Late payments are never good for business. What can you do?

Get paid earlier by understanding why late payments happen.

Protecting Your Business isn’t Half As Painful As You Think

The Good, the Bad and the Ugly – recognising the types of payers you do business with!

See our blog on how to communicate with your debtor early and clearly to set the framework for prompt payments

Everything You Always Wanted To Know About Debt Recovery (But Were Afraid To Ask)

Understand the “why” behind late payments

Read our blog on what to do when not paid on time

10 Bad Habits Every Credit Controller Should Give Up

The Credit Controller’s Best Friend

Debt Recovery: It’s Easier Than You Think!

How Managing Your Cash Flow Can Make You (and Your Business) A Success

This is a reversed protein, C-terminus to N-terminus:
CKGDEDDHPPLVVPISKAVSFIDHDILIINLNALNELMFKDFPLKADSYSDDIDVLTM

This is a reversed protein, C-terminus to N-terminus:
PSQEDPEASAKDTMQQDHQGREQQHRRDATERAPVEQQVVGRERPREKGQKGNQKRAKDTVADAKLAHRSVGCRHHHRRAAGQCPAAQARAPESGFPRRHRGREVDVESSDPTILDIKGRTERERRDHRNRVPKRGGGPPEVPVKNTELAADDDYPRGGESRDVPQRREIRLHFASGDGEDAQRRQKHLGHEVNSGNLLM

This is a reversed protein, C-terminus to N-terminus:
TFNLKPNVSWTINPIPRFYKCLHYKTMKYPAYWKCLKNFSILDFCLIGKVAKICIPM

Avoid insolvency – Don’t let your money go up in smoke

Read our blog here on how to crack down on the late payment culture.

Read our blog here on how to give late payers the slap they need.

25 excuses for late payment and how to get around them.

Read our Cash Flow Advice

Read about our overdue account recovery service

Read our blog – What is credit management?

Read our blog – How to select a debt collection agency

20 ways to avoid identity theft

see our blog – 15 steps to avoid invoice fraud

Overcoming 5 common reasons for disputed invoices

As insolvencies rise, could you spot these warning signs in your customers?

The Credit Protection Association – Prompting Punctual Payments – Ethical, Effective, Efficient, Economical collections